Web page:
Exquisite Duet (formerly Exquisite Quartet) is not so much a composition between two writers, but rather something created within the murky midlands of each author’s mind, yet set off by the same first sentence. Meg Tuite chooses two writers each month and gives them a first sentence to start with and a 250-word limit to finish an exquisitely mesmerizing story or poem. These duet-dueling writers will craft two completely different cosmos that have rotated, pitched, and blasted from the depths of their cerebral cortex to the twitching nerve endings of their digits onto dueling keyboards and separate screens until their sublime duet is prepared to see the light of an audience.
by Kristine Ong Muslim
Crouch in a kennel and you’ll fit in my life. See how quickly you can grow when bound and constricted. So, are you still thinking of ways to mend what you categorize as “this world’s utter disarray,” or have you finally understood the guttural sound that was once let loose as white noise mingling with the low-frequency band, where television channels stream their clichéd signals for their faraway flock? During your nightly forays in perfumed foyers, where socialites lounge as they twiddle with their pricey wares, are you enjoying the flavor of torture—foie gras rolling across your tongue, foie gras from fowls force-fed to death—while tinkling your sleek wine glass with those held by the self-appointed patrons of the arts, the same well-dressed middle-aged people whose unnaturally smooth foreheads and contoured cheeks regularly appear on the society pages? How are you? Did you find at last what you were looking for, what you believe was missing?
by Thaddeus Rutkowski
Crouch in a kennel and you’ll fit in my life. Not that I want you be my dog, or that I want to be yours. And not to say that crouching is better than any other activity, such as tail wagging or tongue panting. But you might have to get down on all fours to fit into the kennel of my existence—to fit without hitting your head. Once you’ve entered, however, you’ll find the accommodations comfy. There’s plenty of food and water, and there’s a roof over our heads. No rain will reach us here. The problem is, while we can see out, we can’t get out. This situation, really, is not satisfactory. It’s nice having you here and all. It’s nice to have someone to chase tail and howl at the moon with. But this feeling of being on the inside, looking out, is not all right. I think we are going to have to break free. The next time the door opens, we will bolt. We will fly, tongues out and tails spinning, across the open ground; we will run too fast to be caught. And if someone blocks our way, we will fight our way out.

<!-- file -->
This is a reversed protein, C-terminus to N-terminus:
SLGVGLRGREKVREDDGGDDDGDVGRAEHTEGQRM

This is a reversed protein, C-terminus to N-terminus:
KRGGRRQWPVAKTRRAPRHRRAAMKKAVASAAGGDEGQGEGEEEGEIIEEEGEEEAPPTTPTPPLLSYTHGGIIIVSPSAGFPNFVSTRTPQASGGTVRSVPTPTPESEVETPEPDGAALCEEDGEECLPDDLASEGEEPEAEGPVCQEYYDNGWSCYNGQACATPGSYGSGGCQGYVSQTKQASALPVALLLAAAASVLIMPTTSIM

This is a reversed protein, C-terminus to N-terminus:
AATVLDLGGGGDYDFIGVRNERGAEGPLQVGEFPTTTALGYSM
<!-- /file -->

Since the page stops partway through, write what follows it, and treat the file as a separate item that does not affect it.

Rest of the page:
ABOUT THE AUTHORS
Kristine Ong Muslim is the author of three books, most recently We Bury the Landscape (Queen’s Ferry Press, 2012) and Grim Series (Popcorn Press, 2012). Her poems and short stories were published in the likes of Confrontation Magazine, New Welsh Review, Sou’wester, Southword, and The State. She lives in a small farming town in the Philippines. Website: http://kristinemuslim.weebly.com/
Thaddeus Rutkowski is the author of the novels Haywire, Tetched, and Roughhouse. He teaches at Medgar Evers College and the Writer’s Voice of the West Side YMCA in New York. He received a fiction fellowship from the New York Foundation for the Arts.